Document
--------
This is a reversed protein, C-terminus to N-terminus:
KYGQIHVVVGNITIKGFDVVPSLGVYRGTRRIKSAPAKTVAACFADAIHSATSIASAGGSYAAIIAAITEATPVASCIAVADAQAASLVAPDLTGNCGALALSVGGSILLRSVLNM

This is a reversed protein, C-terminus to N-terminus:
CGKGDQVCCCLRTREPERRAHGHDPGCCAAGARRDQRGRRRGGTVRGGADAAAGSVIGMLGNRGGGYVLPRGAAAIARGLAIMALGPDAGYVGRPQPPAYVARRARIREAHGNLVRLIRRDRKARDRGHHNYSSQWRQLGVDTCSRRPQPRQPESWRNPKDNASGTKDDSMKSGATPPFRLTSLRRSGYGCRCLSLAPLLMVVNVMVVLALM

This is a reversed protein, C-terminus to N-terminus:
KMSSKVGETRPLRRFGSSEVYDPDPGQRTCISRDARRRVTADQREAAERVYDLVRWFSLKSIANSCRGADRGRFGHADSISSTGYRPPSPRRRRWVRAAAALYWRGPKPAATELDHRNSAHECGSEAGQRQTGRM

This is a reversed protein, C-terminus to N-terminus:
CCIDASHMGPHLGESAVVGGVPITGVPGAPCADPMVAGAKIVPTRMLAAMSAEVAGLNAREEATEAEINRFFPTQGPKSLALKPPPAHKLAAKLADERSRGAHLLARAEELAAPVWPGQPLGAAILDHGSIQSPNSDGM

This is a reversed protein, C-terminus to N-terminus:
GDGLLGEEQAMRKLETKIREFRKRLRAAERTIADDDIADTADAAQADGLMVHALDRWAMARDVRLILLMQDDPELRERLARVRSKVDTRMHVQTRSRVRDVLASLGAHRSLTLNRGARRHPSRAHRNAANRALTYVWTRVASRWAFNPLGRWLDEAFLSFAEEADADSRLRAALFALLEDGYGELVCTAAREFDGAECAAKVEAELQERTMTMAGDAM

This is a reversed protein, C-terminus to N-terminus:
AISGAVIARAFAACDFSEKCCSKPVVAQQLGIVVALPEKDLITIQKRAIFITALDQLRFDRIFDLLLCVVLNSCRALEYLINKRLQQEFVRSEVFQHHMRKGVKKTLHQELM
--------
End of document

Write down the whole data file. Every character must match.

This is a reversed protein, C-terminus to N-terminus:
KYGQIHVVVGNITIKGFDVVPSLGVYRGTRRIKSAPAKTVAACFADAIHSATSIASAGGSYAAIIAAITEATPVASCIAVADAQAASLVAPDLTGNCGALALSVGGSILLRSVLNM

This is a reversed protein, C-terminus to N-terminus:
CGKGDQVCCCLRTREPERRAHGHDPGCCAAGARRDQRGRRRGGTVRGGADAAAGSVIGMLGNRGGGYVLPRGAAAIARGLAIMALGPDAGYVGRPQPPAYVARRARIREAHGNLVRLIRRDRKARDRGHHNYSSQWRQLGVDTCSRRPQPRQPESWRNPKDNASGTKDDSMKSGATPPFRLTSLRRSGYGCRCLSLAPLLMVVNVMVVLALM

This is a reversed protein, C-terminus to N-terminus:
KMSSKVGETRPLRRFGSSEVYDPDPGQRTCISRDARRRVTADQREAAERVYDLVRWFSLKSIANSCRGADRGRFGHADSISSTGYRPPSPRRRRWVRAAAALYWRGPKPAATELDHRNSAHECGSEAGQRQTGRM

This is a reversed protein, C-terminus to N-terminus:
CCIDASHMGPHLGESAVVGGVPITGVPGAPCADPMVAGAKIVPTRMLAAMSAEVAGLNAREEATEAEINRFFPTQGPKSLALKPPPAHKLAAKLADERSRGAHLLARAEELAAPVWPGQPLGAAILDHGSIQSPNSDGM

This is a reversed protein, C-terminus to N-terminus:
GDGLLGEEQAMRKLETKIREFRKRLRAAERTIADDDIADTADAAQADGLMVHALDRWAMARDVRLILLMQDDPELRERLARVRSKVDTRMHVQTRSRVRDVLASLGAHRSLTLNRGARRHPSRAHRNAANRALTYVWTRVASRWAFNPLGRWLDEAFLSFAEEADADSRLRAALFALLEDGYGELVCTAAREFDGAECAAKVEAELQERTMTMAGDAM

This is a reversed protein, C-terminus to N-terminus:
AISGAVIARAFAACDFSEKCCSKPVVAQQLGIVVALPEKDLITIQKRAIFITALDQLRFDRIFDLLLCVVLNSCRALEYLINKRLQQEFVRSEVFQHHMRKGVKKTLHQELM